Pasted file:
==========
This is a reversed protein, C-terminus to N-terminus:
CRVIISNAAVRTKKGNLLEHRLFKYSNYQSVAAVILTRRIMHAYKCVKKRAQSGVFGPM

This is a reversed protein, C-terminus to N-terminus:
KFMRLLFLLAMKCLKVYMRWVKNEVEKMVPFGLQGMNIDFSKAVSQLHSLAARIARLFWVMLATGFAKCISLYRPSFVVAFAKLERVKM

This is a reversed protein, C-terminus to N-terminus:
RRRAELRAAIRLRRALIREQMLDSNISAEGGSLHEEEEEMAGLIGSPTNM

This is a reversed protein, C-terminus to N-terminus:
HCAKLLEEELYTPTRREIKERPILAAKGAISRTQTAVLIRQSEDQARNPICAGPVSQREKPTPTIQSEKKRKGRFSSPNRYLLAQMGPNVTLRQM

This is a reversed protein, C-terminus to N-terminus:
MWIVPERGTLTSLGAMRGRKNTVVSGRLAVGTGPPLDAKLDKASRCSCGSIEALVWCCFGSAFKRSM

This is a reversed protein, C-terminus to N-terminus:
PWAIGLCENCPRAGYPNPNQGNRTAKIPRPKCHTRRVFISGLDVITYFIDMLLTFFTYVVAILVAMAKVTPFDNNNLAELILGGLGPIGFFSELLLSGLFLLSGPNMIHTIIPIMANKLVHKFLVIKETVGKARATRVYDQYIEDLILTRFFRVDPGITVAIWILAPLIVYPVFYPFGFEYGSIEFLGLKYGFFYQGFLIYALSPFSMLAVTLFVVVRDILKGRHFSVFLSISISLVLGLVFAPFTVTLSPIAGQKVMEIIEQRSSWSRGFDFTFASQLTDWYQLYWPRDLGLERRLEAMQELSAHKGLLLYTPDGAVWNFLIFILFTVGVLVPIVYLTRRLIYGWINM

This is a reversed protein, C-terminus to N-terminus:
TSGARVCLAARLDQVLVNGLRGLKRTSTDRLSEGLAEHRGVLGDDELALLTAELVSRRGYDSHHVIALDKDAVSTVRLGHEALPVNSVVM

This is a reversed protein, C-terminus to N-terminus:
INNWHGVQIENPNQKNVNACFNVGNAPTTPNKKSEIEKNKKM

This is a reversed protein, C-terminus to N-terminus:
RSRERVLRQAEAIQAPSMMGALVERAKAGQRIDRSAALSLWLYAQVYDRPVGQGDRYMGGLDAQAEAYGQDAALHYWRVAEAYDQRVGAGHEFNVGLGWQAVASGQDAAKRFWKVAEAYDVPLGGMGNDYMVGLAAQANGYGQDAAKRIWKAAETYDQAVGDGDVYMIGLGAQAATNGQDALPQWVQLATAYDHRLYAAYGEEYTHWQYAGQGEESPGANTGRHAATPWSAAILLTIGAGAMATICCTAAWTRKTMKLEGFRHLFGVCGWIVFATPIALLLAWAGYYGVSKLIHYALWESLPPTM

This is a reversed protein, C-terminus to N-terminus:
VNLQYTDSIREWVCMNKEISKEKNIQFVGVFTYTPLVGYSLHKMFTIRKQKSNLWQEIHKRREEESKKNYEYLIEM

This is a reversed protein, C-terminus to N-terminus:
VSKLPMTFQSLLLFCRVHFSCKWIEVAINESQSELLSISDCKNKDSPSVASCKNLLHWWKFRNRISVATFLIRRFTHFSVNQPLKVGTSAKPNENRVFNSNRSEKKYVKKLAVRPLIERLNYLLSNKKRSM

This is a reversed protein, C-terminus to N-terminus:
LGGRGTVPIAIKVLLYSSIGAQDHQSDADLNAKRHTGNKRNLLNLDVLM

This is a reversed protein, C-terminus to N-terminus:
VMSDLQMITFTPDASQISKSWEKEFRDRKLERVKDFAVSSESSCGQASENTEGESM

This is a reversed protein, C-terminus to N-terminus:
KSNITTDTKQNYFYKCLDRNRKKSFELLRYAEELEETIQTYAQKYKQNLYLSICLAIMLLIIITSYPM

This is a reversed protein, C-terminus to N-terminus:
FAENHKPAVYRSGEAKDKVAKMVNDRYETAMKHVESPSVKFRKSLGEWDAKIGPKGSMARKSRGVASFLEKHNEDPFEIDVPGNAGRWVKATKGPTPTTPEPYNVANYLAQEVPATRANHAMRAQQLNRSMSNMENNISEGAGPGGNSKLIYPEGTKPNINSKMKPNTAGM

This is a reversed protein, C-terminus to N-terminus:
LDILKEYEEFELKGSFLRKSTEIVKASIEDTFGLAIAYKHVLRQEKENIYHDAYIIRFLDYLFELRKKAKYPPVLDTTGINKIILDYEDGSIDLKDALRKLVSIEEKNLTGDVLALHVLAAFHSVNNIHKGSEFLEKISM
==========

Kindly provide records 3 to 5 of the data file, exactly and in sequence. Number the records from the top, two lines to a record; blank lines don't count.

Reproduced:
This is a reversed protein, C-terminus to N-terminus:
RRRAELRAAIRLRRALIREQMLDSNISAEGGSLHEEEEEMAGLIGSPTNM

This is a reversed protein, C-terminus to N-terminus:
HCAKLLEEELYTPTRREIKERPILAAKGAISRTQTAVLIRQSEDQARNPICAGPVSQREKPTPTIQSEKKRKGRFSSPNRYLLAQMGPNVTLRQM

This is a reversed protein, C-terminus to N-terminus:
MWIVPERGTLTSLGAMRGRKNTVVSGRLAVGTGPPLDAKLDKASRCSCGSIEALVWCCFGSAFKRSM